By LAUREN WALKER
Capital News Service
LANSING —Access to forest education and management assistance is one of the biggest hurdles for private forest owners, experts say.
Privately owned forests account for nearly 65 percent of the state’s 19 million acres of forest land, according to the Department of Natural Resources (DNR). Non-industrial owners have 8.4 million of them.
Lauri Elbing, a policy associate for the Nature Conservancy, said most non-industrial owners list recreation and aesthetics as their main interests and that most owners manage their property to meet those goals.
However, that approach often results in owners applying no forest management at all, or only responding to pests, diseases and invasive species — often after the damage has been done.
She said that such poor forest management decisions result from a lack of access and knowledge about technical assistance.
Rick Lucas, district forester for the Osceola-Lake Conservation District in Reed City, said technical assistance programs from DNR, U.S. Department of Agriculture, county conservation districts and private consultants often receive low legislative priority and are victims of budget cuts.
He added that cooperation among these agencies, special interest groups and the forest industry is necessary to make technical aid readily available.
“What’s lacking out there is a spearheaded effort to point everybody in the same direction, to pique their interests in the value of being an active decision-maker for their property,” he said.
He said studies show that only 15 to 20 percent of private owners seek professional assistance when making decisions about their forests. The rest contribute to some of the greatest dangers to private forest health.
“Doing nothing on your property can be a real threat in that you’re not recognizing insect and disease potentials, invasive plants and other threats that we’re very concerned about,” he said.
The president of the Michigan Forest Association, Collin Burnett of Parma, said that some owner inaction is due to misinformation.
“There’s a lot of inaccuracies, particularly in our younger school system, that works against us very badly. Frequently kids are taught that it’s not good to cut a tree, and basically it depends on the whole complex interaction of a forest,” he said.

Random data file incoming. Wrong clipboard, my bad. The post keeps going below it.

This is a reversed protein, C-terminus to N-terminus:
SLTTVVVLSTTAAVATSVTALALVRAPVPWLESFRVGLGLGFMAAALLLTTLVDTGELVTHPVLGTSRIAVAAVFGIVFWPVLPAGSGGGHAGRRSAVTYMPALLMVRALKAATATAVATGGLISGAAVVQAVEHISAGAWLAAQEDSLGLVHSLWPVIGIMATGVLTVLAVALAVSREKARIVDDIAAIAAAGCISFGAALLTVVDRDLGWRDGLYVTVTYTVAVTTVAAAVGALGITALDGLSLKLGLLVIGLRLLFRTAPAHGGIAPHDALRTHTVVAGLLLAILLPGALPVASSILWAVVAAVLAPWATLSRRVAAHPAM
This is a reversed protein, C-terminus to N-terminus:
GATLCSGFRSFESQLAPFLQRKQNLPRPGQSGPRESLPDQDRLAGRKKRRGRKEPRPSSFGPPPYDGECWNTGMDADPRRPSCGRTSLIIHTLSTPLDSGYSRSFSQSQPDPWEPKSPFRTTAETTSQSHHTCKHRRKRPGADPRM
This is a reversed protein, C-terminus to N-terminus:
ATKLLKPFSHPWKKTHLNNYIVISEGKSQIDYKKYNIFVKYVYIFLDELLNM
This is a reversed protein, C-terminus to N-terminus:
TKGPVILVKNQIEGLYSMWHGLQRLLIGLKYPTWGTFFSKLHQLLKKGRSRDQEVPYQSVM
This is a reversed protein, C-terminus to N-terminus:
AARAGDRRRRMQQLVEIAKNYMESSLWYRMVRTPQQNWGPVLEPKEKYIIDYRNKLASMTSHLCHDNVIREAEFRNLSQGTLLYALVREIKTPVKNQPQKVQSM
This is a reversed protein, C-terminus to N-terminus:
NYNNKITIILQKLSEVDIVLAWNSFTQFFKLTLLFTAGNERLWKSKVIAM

He said that effective land management tries to mimic the ways nature manages forests on its own. For example, the survival of some species that many forest owners desire, such as oak and walnut, require the removal of old growth, which nature does through natural disasters and fire.
Bill Botti, executive director of the Forest Association, said lack of thinning — failure to remove old growth — is a big problem because it creates crowded conditions that prevent quality trees and plants from growing.
A related problem is the lack of markets for thinned-out trees and plants in Michigan, he said.
“In some parts of the country where there’s a market for biomass fuel, the material can be thinned out and sold, but in most places in Michigan we don’t have that kind of market and so the woods are overcrowded,” he said.
Burnett, who owns about 400 acres of forested land, said priority should go to owners who lack experience managing a forest.
The range of private owners goes from people who are expert forest managers with an understanding of what’s going on in the ecology of the forest to brand-new owners, he said.
“Our problem is getting the relatively uneducated folks educated to the point where they have a concept of what’s going on in the forest,” he said.
Burnett advises new forest owners “to make it their business to learn about forestry and how forests work.”
“The wise thing to do would be to learn first,” he said.
© 2011, Capital News Service, Michigan State University School of Journalism. Not to be reproduced without permission.
By LAUREN WALKER